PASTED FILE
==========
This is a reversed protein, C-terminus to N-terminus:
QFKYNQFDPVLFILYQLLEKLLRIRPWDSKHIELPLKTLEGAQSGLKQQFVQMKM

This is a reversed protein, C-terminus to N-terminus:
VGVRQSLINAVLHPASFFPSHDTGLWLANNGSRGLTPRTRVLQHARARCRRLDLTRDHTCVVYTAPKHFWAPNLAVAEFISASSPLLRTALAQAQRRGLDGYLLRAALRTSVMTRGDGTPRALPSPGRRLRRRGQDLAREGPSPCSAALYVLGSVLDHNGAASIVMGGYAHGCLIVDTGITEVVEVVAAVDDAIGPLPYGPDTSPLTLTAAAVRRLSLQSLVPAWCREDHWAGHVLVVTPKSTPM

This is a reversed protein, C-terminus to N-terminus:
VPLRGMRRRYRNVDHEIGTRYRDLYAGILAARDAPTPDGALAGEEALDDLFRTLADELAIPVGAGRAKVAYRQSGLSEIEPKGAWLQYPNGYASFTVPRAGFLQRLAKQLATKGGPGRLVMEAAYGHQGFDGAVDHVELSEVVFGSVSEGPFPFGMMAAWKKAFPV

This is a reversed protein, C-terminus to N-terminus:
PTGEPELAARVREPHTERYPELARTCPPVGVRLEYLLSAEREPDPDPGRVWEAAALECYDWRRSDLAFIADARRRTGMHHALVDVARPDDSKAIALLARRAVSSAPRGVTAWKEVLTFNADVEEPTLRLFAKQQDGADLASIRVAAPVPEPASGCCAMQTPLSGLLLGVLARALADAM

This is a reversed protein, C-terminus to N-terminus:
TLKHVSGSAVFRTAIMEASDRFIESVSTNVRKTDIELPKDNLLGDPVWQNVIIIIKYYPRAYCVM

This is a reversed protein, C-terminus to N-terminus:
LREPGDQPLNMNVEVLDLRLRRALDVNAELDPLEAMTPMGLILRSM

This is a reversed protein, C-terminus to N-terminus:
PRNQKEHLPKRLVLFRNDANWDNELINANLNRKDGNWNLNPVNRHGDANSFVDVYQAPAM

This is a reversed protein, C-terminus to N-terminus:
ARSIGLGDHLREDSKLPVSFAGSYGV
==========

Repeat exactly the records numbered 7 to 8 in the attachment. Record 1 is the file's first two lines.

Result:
This is a reversed protein, C-terminus to N-terminus:
PRNQKEHLPKRLVLFRNDANWDNELINANLNRKDGNWNLNPVNRHGDANSFVDVYQAPAM

This is a reversed protein, C-terminus to N-terminus:
ARSIGLGDHLREDSKLPVSFAGSYGV